SOUND farming businesses are still a good bet for financial support from the banks, according to the Clydesdale Bank.
The bank’s head of agri-business, James O’Mahoney, speaking in Edinburgh, strongly denied suggestions that even farmers with a good track record are having difficulty in securing additional funding to boost cash flow or invest in development or re-structuring and suggested farming was better placed than most other industries to secure bank support.
Most farming businesses were in a position to shrug off the financial impact of this year’s disastrous weather and poor harvest following a much improved financial performance over the past few years, he claimed.
A recent NFU Scotland survey suggested 7 per cent of farmers had found it impossible to secure bank funding but the bank claim this is much less than other industries where 25 per cent is the norm.
“There will always be exceptions and some farming businesses have clearly been seriously blown off a previously positive course this year by the extremes of the weather,” said O’Mahony.
“One of the great advantages of many farm businesses is that their excellent financial ownership – more than 90 per cent on average – is well ahead of other industries.
“While a lot of people are working extremely hard in other industries to regenerate businesses across all areas of the national economy, farming and farm-based enterprises are definitely better placed than many to secure an acceptable return on their investment.”
Farm balance sheets in generally had remained “impressively strong” throughout the economic downturn, due to rising land and livestock values, and many farm businesses had achieved improved levels of profitability although this year was more challenging. However, the bank’s policy was to lend according to the viability of the business rather than a simple loan-to-value basis.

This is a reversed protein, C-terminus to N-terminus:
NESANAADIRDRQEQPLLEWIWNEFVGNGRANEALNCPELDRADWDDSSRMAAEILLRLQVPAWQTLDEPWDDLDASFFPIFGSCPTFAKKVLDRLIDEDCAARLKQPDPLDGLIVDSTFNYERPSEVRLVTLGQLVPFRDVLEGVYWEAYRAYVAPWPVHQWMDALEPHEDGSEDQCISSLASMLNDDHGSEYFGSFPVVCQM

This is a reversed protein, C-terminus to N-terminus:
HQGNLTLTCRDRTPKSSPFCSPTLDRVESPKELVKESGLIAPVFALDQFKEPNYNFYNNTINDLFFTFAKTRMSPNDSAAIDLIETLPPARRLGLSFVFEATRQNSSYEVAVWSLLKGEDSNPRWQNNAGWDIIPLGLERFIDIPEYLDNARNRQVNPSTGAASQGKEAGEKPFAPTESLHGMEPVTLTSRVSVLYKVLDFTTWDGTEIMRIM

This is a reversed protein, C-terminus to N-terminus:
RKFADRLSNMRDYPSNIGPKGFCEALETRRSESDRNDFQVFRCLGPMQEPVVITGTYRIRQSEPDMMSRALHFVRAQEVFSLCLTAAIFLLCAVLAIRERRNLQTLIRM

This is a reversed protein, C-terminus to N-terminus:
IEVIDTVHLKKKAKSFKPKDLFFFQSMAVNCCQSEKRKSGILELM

O’Mahony said the bank was working closely with farmers facing difficulties to help them rebuild their businesses and made the point that short-term solutions were easier to implement if the longer-term prospects were favourable.
He said: “For farming, even for those currently dealing with a weather-damaged year, the long term continues to look good. Agriculture’s track record is also a major plus point, illustrating the impressive resilience of the farming community.”
Interest payments on borrowing by UK agriculture over the five years from 2007 to 2011 had fallen by half and many farmers had taken advantage of low interest rates to restructure and re-equip for the future.
This had been helped in Scotland by the Scotland Rural Development Programme although many of those who had failed to secure SRDP funding had gone ahead with their investment anyway.
“We are certainly happy to support the creation of new facilities and technology where they have the potential to improve margins and boost producer returns,” he said.